Websites have become more and more complex so we really need to have more control and space to spread web designers’ creativity. Latest concepts of A/B Testing & Material Design has changed the way design & user interface is perceived.

CSS stands for cascading style sheets typically used for describing presentation of document written in a Markup language.

Do you really choose to copy and paste your code to all the style sheets? Or like to try to remember the browser prefixes and divergent syntax for CSS3 techniques? Or how there’s no help managing color values? If you have ever met one of these situations, we suggest you to implement Sass (Syntactically Awesome Style sheets).

Sass is a scripting language initially designed by Hampton Catlin and developed by Natalie Weizenbaum which is interpreted into Cascading Style Sheets. Sass has two syntax one is .sass and other is .scss. With Sass you can create tiny style sheets that may be pretty much better to write and also modify then normal CSS code. Sass provides various characteristics which tends not to occur through normal CSS implementation.

Variables: Variables are used to store information like colors, font stacks, or any CSS value which you think you will reuse it throughout your entire style sheet.

Mixins: Mixins allow making groups of CSS declarations that you want to reuse throughout your website.

Nesting: By this option you can nest your CSS selectors in a way that follow same visual hierarchy of HTML.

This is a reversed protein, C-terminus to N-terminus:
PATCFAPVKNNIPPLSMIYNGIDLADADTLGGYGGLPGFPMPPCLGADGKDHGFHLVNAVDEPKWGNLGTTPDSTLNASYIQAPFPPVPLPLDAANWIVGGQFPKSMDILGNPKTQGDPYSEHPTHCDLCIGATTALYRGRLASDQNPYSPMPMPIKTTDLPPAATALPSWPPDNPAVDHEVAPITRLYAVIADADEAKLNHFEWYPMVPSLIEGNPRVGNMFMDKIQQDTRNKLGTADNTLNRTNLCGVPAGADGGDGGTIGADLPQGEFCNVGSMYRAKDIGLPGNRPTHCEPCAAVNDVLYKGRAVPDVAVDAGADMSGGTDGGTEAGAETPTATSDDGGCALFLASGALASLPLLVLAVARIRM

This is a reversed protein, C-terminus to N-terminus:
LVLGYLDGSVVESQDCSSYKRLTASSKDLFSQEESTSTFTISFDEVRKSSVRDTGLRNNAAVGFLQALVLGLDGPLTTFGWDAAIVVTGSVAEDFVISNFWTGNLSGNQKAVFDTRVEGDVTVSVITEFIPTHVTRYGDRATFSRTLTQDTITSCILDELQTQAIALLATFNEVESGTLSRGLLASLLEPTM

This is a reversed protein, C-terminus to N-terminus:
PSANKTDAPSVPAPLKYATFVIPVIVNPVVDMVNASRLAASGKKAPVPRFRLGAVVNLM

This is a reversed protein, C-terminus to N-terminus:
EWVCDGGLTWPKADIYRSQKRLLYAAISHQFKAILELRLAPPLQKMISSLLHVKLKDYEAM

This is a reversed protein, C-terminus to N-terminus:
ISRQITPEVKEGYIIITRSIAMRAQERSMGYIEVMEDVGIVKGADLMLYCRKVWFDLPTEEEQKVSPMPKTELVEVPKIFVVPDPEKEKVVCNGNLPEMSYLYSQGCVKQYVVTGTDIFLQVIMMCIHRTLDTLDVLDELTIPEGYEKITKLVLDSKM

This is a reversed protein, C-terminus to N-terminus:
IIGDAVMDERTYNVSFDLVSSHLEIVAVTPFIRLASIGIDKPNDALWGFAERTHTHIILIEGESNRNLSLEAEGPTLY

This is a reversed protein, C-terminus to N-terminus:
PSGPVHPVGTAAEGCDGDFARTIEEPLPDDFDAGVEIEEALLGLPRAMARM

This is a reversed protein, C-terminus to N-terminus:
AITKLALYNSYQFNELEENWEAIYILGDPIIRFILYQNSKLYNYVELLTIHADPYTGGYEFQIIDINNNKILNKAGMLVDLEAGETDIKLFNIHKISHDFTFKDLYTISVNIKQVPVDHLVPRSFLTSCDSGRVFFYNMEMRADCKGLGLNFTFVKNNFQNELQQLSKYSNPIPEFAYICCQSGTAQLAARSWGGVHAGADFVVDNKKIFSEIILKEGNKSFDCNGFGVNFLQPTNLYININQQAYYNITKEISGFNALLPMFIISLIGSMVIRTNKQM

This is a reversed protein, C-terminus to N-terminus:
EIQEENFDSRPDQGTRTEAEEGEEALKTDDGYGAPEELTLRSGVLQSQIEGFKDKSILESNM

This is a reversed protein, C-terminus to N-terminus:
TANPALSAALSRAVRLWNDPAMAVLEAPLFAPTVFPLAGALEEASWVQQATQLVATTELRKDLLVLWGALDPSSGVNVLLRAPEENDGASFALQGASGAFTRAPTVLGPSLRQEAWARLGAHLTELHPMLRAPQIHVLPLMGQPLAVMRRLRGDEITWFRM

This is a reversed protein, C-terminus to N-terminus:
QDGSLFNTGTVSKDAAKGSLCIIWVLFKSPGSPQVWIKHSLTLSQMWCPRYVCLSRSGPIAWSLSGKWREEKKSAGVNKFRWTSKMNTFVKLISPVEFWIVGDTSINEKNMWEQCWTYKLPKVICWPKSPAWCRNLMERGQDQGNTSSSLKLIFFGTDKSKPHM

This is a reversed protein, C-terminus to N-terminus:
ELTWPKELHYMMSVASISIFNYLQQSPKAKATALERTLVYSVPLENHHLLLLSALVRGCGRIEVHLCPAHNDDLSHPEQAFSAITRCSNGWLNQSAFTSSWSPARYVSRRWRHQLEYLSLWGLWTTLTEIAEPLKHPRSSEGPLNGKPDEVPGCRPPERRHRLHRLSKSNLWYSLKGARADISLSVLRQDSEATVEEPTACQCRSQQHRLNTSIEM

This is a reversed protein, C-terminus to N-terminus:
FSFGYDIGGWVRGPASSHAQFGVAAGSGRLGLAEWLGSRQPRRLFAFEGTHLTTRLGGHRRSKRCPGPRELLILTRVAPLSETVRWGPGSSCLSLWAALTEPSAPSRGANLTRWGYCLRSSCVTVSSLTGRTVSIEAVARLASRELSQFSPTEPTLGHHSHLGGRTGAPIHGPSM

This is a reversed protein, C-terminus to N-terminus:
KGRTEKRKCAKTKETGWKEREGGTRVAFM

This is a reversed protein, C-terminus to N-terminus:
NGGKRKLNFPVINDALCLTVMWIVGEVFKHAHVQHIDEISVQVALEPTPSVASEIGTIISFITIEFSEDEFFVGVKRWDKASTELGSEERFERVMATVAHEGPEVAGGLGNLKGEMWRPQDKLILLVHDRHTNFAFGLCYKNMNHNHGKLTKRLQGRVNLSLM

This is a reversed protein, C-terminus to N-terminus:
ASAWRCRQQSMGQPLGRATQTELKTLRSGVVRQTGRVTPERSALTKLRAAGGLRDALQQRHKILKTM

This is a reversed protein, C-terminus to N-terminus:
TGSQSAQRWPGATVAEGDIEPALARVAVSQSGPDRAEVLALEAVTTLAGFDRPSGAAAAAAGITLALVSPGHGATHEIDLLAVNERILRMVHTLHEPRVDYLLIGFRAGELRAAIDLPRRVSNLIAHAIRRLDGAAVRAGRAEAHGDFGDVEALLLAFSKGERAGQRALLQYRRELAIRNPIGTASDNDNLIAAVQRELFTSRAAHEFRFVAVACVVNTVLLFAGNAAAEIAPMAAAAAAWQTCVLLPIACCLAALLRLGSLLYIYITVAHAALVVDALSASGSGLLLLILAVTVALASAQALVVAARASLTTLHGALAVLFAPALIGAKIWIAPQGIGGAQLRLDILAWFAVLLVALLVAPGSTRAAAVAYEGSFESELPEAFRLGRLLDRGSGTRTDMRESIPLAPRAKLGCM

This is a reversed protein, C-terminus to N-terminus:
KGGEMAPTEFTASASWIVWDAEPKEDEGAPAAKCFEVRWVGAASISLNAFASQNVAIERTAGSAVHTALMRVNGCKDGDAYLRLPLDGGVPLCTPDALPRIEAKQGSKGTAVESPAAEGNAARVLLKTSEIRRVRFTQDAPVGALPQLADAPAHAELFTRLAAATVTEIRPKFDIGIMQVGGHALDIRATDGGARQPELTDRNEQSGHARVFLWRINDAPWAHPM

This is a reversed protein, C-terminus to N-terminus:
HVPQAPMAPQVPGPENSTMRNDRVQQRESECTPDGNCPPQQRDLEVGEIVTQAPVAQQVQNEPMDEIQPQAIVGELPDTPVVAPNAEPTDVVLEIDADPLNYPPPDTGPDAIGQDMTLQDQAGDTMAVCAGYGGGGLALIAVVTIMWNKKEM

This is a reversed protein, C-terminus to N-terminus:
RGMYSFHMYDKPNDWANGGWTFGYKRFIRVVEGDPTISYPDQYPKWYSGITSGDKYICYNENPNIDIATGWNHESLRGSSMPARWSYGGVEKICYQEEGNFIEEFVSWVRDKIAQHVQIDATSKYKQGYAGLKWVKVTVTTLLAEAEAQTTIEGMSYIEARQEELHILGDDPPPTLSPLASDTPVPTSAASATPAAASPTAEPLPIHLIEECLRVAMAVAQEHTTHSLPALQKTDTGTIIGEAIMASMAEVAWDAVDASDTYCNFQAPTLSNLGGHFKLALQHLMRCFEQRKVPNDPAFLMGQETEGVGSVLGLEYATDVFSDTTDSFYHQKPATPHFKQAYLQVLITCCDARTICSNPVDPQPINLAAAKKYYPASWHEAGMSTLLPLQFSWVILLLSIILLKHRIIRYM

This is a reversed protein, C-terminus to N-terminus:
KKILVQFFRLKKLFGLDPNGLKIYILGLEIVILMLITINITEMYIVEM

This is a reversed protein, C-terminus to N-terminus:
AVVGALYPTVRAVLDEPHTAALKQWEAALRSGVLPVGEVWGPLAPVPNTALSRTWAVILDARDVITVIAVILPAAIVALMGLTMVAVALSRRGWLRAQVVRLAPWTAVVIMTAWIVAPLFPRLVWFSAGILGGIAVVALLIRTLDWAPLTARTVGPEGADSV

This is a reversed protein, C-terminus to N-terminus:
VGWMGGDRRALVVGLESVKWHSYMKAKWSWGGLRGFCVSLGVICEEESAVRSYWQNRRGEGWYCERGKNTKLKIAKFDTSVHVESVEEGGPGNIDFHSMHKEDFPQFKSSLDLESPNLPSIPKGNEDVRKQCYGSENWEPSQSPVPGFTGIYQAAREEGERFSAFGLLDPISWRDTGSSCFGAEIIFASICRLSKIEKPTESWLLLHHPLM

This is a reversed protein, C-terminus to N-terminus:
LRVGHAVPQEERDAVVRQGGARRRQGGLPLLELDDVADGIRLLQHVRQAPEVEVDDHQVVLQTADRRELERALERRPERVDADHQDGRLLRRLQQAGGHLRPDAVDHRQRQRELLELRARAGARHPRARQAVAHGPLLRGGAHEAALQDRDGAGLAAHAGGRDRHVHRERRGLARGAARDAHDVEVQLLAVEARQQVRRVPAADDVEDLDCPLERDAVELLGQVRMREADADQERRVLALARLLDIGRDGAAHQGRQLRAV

Extend or Inheritance: With the use of this property you can inherit any styles which already used in any previous class.

Grid: In Sass you can generate your own grid or in any special cases where many classes and percentage calculation are required.

Import: Using this option you can maintain your CSS by splitting in to small portions.

Partials: You can create partial Sass files that contain little snippets of CSS that you can include in other Sass files. This is a best and easiest way to modularized and maintains your CSS.

Before Sass extension designer use normal CSS in coding, where they have to define styles for their documents, including the design, layout and variations in display for different devices and screen sizes. In the CSS, developers can’t use macros, variables, symbolic constants, conditionals, and expressions over variables. Working with normal CSS is getting more complicated and more challenging to maintain.

While Sass is used to describe the style of a document clearly and structurally with more impact than normal CSS allows. Sass implements various features that are useful for creating manageable style sheets and provides a simple and more elegant syntax for CSS. Sass allows converting your syntax file into normal CSS file using command-line program or web-framework plugin. Sass is helping to make CSS better and giving CSS users real-world implementation and feature experimentation. Certain Sass functionality could very well tell future CSS specifications. A pre-processor like Sass gives you a whole bunch of functionality all bundled into one tool, irrespective of whether you need or even will use all of those characteristics. Though Sass has their own characteristic it is scalable and extensible to structure and manage the CSS as per your future business needs.

We strongly recommend to hire a front end web developer to leveraging Sass implementation for your website front end optimization and empowering your business with enhanced productivity & better control.